How to reduce the amount of opposing fans at Raider games

Allegiant Stadium has consistently been taken over by opposing fans and it's time for that to change.
NRL Rd 1 -  Sea Eagles v Rabbitohs
NRL Rd 1 - Sea Eagles v Rabbitohs / Ezra Shaw/GettyImages

The problem

There isn’t anything Raider Nation dislikes more than seeing large amounts of the opponent’s fans inside their state-of-the-art stadium. Oakland loyalists smirk at images online showing colors other than Silver and Black covering the seats.

None of this is a surprise though. In fact, it was expected when the team relocated. The NFL wanted to be in Las Vegas not because it solved the Raiders' problems, but rather the monstrous business opportunity of having their product in the entertainment capital of the world.

Football fans have had only three seasons to attend a game at Allegiant Stadium, so the desire to visit hasn’t diminished yet. Even a few years in, Las Vegas is still a new and attractive away game destination for the other 31 fan bases – especially considering many NFL teams haven’t played at Allegiant Stadium, so their fans are still eager for their first road trip to Vegas.

The reason

The Raiders are sold out of season tickets. You need a personal seat license (PSL) to purchase season tickets and they have a wait list for those. However that is now closed to the public, so no one else can join the PSL waitlist at this point.

The Raiders created an online marketplace where you can safely and securely sell or buy PSLs, although at astronomical costs (club level topping off from $200K to $400K per seat). With sports ticketing flooded with fake tickets and scams, this is a smart choice for potential buyers, but also beneficial to the Raiders organization for the sake of policing their PSL sales.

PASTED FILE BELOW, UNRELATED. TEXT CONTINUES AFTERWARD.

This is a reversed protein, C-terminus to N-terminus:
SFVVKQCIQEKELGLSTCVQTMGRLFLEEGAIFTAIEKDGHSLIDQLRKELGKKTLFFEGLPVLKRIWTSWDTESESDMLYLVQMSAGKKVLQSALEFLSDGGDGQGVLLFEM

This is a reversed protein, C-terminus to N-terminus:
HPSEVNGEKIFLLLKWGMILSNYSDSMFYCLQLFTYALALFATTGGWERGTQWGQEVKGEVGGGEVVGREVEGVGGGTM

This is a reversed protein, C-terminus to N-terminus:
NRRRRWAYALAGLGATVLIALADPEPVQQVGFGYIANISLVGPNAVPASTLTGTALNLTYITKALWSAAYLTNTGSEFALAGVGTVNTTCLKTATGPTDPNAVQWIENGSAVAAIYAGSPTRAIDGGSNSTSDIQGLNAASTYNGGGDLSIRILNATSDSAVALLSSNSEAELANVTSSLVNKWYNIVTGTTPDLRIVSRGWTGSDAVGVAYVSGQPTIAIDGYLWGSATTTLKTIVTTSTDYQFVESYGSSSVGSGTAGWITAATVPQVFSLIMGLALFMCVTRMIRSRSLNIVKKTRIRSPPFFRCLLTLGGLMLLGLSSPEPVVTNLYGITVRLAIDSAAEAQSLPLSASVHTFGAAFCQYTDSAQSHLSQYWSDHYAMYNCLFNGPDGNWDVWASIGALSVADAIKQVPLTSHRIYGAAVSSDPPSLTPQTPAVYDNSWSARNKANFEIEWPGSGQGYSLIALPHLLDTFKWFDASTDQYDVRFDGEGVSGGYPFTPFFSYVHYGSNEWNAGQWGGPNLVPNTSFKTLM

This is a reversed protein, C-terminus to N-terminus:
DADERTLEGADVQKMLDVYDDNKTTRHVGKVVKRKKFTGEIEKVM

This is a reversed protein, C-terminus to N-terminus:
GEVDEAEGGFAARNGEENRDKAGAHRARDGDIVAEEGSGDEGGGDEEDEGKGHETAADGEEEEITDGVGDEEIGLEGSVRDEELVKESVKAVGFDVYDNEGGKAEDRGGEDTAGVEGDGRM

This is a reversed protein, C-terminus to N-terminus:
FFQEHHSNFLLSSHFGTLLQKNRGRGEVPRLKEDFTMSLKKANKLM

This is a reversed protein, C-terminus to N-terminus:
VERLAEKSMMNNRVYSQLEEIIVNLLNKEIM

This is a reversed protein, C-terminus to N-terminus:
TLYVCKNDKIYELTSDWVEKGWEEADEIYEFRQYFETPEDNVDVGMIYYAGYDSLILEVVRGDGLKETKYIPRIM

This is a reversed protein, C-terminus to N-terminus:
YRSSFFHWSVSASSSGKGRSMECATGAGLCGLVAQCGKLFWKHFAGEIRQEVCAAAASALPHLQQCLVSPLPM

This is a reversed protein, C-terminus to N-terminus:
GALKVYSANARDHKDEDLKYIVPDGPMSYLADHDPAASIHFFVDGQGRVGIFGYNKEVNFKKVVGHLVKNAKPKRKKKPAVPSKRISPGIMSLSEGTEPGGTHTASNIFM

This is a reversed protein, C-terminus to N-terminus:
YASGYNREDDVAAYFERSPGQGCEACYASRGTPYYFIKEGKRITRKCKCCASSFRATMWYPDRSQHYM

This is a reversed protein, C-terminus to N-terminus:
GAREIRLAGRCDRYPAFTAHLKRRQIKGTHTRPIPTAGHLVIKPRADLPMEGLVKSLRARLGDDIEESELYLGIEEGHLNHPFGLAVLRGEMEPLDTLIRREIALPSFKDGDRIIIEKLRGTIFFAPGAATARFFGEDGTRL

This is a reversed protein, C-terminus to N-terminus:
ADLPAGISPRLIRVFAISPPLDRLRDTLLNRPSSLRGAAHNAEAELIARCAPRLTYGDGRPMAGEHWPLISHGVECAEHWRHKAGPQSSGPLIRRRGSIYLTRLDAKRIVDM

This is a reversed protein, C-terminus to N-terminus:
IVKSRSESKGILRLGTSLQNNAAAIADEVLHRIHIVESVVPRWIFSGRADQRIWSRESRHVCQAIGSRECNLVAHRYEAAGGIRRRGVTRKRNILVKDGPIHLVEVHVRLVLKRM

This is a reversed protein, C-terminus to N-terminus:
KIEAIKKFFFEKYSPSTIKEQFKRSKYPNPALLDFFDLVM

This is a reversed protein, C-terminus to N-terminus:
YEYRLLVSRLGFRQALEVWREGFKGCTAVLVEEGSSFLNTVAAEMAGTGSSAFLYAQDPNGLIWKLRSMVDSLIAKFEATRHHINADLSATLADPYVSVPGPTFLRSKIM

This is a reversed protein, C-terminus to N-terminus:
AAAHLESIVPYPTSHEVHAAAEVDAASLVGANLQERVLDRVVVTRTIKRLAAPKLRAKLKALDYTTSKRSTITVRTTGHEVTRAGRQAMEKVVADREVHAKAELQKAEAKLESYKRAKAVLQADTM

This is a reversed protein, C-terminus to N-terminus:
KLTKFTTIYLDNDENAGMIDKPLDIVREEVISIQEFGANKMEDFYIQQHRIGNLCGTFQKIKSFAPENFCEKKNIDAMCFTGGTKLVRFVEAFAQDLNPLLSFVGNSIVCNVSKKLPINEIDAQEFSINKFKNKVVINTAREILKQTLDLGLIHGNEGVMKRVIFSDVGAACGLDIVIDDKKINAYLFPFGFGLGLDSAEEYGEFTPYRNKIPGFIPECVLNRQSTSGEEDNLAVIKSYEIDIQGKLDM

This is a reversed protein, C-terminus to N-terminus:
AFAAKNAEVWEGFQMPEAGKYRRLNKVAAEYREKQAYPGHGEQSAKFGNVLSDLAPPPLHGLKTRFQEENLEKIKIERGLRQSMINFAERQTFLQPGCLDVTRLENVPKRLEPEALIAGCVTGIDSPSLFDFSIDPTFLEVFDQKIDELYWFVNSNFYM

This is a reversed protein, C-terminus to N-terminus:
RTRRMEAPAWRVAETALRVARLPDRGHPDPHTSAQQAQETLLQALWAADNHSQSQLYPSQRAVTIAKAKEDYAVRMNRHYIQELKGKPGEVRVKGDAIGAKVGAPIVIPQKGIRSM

I say all this because the Raiders are really enjoying this high demand. These are numbers they never experienced in Oakland. They don’t care if season tickets are sold to Raiders fans or hotels or ticket brokers who live on the other side of the country – they’re taking advantage while the iron is hot!

Sure, if they had the choice, they’d prefer the stadium be full of Raiders fans, but they certainly aren’t going to complain about being sold out of season tickets right now.

PSL Holders’ return on investment is high because of opposing fans. PSL Holders have a lot of power. They occupy most of Allegiant Stadium. They control the inventory.

When the Raiders start consistently winning, or if Antonio Pierce continues making them a very entertaining team to watch, then and only then will Raiders fans with PSLs resell significantly less and start attending more games. Even if they do continue giving out their tickets (like the hotels and ticket brokers certainly will), then at least out-of-town Raiders fans are more likely to be the ones purchasing resold tickets (as compared to today where it’s opposing fans) if they’re going to see a winning effort and entertaining product.